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Boston Marathon bombing survivor Marc Fucarile, center, and his wife Jennifer, left, walk past protester Jose Briceno, right, as they leave federal court, Wednesday, March 4, 2015, in Boston, on the first day of the federal death penalty trial of Boston Marathon bombing suspect Dzhokhar Tsarnaev. [Associated Press]

Tsarnaev's attorneys admit he bombed Boston Marathon: 'It was him'

BOSTON — The question, for all practical purposes, is no longer whether Dzhokhar Tsarnaev took part in the Boston Marathon bombing. It's whether he deserves to die for it. In a blunt opening statement at the nation's biggest terrorism trial in nearly 20 years, Tsarnaev's own attorney flatly told a jury that the 21- …

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  1. Father tells jury about boy's death at Boston Marathon

    Criminal

    BOSTON — With Dzhokhar Tsarnaev seated at the defense table no more than 15 feet away Thursday, the father of an 8-year-old boy killed in the Boston Marathon bombing described the moment when he looked down at his son's pale, torn body and realized he wouldn't make it.

    In this courtroom sketch, Dzhokhar Tsarnaev, center, is depicted between defense attorneys Miriam Conrad, left, and Judy Clarke, right, during his federal death penalty trial, Thursday, March 5, 2015, in Boston. [Associated Press]
  2. Late winter snowstorm blankets South, Northeast (w/ video)

    Weather

    PHILADELPHIA — A late winter storm blanketed the Northeast on Thursday after zipping across much of the South, leaving hundreds of drivers and their passengers stranded on highways in Kentucky and thousands without power in West Virginia.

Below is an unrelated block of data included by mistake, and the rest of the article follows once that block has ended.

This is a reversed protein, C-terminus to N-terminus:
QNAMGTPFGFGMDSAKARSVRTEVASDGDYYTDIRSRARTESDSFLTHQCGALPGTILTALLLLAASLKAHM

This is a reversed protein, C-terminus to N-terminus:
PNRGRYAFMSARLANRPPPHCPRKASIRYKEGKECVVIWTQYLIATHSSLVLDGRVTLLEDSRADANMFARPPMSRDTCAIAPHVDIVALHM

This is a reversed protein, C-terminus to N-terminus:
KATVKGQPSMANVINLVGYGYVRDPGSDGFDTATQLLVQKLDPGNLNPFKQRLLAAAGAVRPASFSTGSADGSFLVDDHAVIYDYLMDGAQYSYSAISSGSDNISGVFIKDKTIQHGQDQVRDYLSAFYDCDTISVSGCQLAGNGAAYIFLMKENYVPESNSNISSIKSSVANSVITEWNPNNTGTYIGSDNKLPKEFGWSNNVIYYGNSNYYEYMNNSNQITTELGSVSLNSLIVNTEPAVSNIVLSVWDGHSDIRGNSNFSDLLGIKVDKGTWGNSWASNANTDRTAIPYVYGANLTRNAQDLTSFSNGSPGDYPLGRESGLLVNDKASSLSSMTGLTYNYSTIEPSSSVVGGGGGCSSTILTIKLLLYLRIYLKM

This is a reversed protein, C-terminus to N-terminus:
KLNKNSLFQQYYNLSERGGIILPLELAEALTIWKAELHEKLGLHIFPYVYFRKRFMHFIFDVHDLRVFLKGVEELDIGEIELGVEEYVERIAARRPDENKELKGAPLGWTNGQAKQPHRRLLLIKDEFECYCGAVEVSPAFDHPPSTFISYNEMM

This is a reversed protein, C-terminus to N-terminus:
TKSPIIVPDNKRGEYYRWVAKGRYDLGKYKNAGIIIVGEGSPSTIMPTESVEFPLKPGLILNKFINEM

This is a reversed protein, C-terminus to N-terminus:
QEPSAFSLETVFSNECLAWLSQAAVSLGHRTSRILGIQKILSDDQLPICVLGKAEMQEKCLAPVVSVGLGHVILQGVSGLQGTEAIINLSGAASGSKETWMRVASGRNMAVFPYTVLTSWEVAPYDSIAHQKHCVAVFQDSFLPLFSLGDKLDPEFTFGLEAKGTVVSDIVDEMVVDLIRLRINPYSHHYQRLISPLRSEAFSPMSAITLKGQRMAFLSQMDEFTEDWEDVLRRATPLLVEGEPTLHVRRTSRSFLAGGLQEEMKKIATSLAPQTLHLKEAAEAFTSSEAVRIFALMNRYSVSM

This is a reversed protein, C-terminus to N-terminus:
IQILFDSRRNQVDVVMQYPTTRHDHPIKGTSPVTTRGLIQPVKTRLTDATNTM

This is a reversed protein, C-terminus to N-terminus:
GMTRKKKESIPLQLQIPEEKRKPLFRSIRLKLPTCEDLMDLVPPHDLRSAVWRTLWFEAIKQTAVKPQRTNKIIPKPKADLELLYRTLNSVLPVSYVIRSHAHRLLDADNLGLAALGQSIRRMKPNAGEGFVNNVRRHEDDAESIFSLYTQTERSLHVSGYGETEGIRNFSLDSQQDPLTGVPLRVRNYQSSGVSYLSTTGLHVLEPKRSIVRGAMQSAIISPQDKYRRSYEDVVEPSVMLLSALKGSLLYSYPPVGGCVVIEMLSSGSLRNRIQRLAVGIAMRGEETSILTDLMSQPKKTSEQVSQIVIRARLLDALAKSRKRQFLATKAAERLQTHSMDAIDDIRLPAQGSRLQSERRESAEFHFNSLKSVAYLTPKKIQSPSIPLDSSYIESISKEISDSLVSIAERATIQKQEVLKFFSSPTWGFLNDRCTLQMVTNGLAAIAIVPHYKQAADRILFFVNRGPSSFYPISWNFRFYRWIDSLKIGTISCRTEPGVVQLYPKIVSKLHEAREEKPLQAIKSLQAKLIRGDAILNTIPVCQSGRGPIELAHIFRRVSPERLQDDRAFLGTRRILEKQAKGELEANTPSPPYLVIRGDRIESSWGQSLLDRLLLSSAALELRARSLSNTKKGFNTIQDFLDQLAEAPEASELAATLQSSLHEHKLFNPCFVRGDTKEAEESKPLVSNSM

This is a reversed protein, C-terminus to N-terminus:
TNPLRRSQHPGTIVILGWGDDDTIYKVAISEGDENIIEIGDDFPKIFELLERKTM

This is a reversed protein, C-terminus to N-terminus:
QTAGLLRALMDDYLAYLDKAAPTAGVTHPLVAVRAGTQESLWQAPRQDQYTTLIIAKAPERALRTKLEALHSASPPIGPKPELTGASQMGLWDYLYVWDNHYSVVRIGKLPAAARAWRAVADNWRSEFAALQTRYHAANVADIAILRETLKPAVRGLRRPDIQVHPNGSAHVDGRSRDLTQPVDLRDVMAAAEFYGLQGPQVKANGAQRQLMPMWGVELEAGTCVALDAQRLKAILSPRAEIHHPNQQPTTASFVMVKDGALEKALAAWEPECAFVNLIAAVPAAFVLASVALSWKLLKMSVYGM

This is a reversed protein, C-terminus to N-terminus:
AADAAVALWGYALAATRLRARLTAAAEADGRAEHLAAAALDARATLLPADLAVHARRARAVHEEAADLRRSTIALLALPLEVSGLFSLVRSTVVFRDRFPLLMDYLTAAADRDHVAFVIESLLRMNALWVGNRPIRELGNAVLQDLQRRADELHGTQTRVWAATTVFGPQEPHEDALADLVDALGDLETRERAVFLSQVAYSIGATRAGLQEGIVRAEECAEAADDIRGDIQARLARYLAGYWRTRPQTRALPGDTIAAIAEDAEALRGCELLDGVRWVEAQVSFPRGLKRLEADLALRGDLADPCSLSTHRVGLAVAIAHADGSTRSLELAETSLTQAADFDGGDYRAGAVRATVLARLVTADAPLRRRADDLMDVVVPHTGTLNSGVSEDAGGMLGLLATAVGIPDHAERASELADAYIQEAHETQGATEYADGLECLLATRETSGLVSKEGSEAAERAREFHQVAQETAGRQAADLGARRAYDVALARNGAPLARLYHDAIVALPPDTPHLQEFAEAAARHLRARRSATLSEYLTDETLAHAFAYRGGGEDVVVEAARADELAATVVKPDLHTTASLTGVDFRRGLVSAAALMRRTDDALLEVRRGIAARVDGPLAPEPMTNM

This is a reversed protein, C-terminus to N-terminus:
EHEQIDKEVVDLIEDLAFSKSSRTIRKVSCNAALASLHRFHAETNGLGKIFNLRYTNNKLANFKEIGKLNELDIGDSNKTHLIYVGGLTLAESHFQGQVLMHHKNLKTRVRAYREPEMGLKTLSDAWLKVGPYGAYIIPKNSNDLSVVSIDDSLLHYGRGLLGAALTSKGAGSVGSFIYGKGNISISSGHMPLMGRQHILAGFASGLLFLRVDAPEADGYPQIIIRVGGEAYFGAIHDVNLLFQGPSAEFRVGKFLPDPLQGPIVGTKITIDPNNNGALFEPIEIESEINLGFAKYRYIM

More than 50 miles of Interstate 65 southbound in Kentucky is shut down from the weather, Thursday, March 5, 2015, in Mt. Washington, Ky. Kentucky State Police has reported that the interstate will not reopen for 6-8 hours. Kentucky has been walloped by a winter storm that has dumped nearly two feet of snow in parts of the Bluegrass state. [Associated Press]
  3. Cardinal Egan, retired New York archbishop, dies at age 82

    Obituaries

    NEW YORK — Cardinal Edward Egan, the former archbishop of New York who oversaw a broad and sometimes unpopular financial overhaul of the archdiocese and played a prominent role in the city after the Sept. 11 terror attacks, died Thursday. He was 82.

    Edward Michael Egan, former archbishop of New York, died, Thursday, March 5, 2015 of cardiac arrest in New York. He was 82. [Associated Press]
  4. Americans spent $58 billion to pamper, protect pets in 2014

    Pets

    LOS ANGELES — We feed them, groom them, clothe them and otherwise shell out the big bucks to protect and pamper our pets.

    The American Pet Products Association's annual report on pet industry spending says Americans spent $58 billion in 2014 on their 397 million pets, which range from freshwater fish and reptiles to cats and dogs. [Times files]
  5. Selma's 50th anniversary brings comparisons to Ferguson

    Nation

    They only lasted minutes, but the images of the beatings of civil rights marchers in Selma, Ala., on television permanently seared the inhumanity of Southern segregation onto the American conscience.

    Alabama state troopers use clubs against participants of a civil rights voting march in Selma, Ala., on March 7, 1965. At foreground right, John Lewis, chairman of the Student Nonviolent Coordinating Committee, is beaten by a state trooper. The day, which became known as "Bloody Sunday," is widely credited for galvanizing the nation's leaders and ultimately yielded passage of the Voting Rights Act of 1965. [Associated Press]